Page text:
Bicyclists mourn fallen riders, demand safe streets
June 22nd, 2005
By Jefferson Siegel
Last Thursday, a somber procession of bicyclists pedaled from
Park Slope in Brooklyn to City Hall. The memorial ride of more than
100 cyclists was born of a combination of anger, frustration and
So far this year, nine bike riders have been killed in collisions
with motor vehicles. In the past six weeks alone, three riders were
killed. In the shadow of these tragedies and the seeming disregard
of city authorities to this ongoing problem, an unusual alliance of
bicycle groups organized to make their voices, and their demands,
The groups, Transportation Alternatives, Time’s Up!, FreeWheels,
the New York City Bicycle Messenger Association and the Staten Island
Bicycle Association, joined forces and voices to demand safer bike
routes throughout the city.
At 8 a.m. the cyclists had converged on Warren St. and 5th Avenue
in Park Slope, where, on June 9, attorney Elizabeth Padilla, 28, was
killed when a truck driver opened his door without looking, forcing
her to swerve into another truck. The riders proceeded across the
Brooklyn Bridge, arriving Downtown just before 9 a.m. There, they
parked their bicycles against the iron fences under the care of bike
valets and quietly filed into City Hall plaza.
Bill Gehling from Australia held a helmet filled with flowers.
“I’ve been involved in walking and activism [in Australia],” he said.
“We had a son, 11 1/2, who was killed because of inadequate bicycling
protection during roadwork.” His face bore the unmistakable sorrow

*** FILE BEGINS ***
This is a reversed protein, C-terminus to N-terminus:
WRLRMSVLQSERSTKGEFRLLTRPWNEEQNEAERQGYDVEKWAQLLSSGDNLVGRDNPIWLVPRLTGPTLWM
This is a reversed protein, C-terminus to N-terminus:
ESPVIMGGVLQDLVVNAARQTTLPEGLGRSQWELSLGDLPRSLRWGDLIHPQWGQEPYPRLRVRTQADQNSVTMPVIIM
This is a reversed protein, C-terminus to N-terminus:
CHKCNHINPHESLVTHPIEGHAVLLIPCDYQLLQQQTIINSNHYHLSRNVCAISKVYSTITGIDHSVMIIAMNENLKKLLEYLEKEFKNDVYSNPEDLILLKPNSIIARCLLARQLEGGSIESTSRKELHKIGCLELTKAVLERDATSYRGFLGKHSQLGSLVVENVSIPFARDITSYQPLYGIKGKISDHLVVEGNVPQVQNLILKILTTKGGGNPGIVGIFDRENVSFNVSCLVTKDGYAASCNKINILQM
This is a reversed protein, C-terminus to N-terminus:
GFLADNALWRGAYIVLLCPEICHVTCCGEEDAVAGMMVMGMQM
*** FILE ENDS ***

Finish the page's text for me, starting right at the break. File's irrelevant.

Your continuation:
of a parent who has lost a child. “He was killed by a truck,” Gehling
said, looking down at the bouquet.
Each of the riders clutched a bouquet of flowers. Some had flowers
in their helmets or fastened to handlebars. They gathered in the plaza
and, one by one, approached a memorial to the victims. The memorial,
a single bike and helmet, stood on the steps, supporting three large
signs with the names of riders killed since April; Jerome Allen, 59,
a banking administrator hit by an S.U.V. in Staten Island; Brandie
Bailey, 21, a waitress at the Red Bamboo Vegeterian Soul Cafe in the
West Village who lived in Brooklyn who was killed by a garbage truck
at Avenue A and Houston St.; and Padilla. In all, there were three
large piles with 204 bouquets, representing the number of cyclists
killed since 1995.
Paul Steely White, executive director of Transportation
Alternatives, spoke of the three riders killed recently, as well
as the riders gathered behind him, as “the kind of people that care
about our city, care about our air quality and care about our national
security and our dependence on foreign oil.” To cheers from the
riders, he added, “We are here today to say that we want streets that
do not punish efficient and healthy means of transportation.”
In T.A.’s recent Bicycling Report Card Web survey, safe streets,
bike lanes and the overall cycling environment received grades of C
and D. Charles Komanoff, author of “Killed By Automobile,” a survey
of city street deaths from 1994-’97, recalled children, messengers and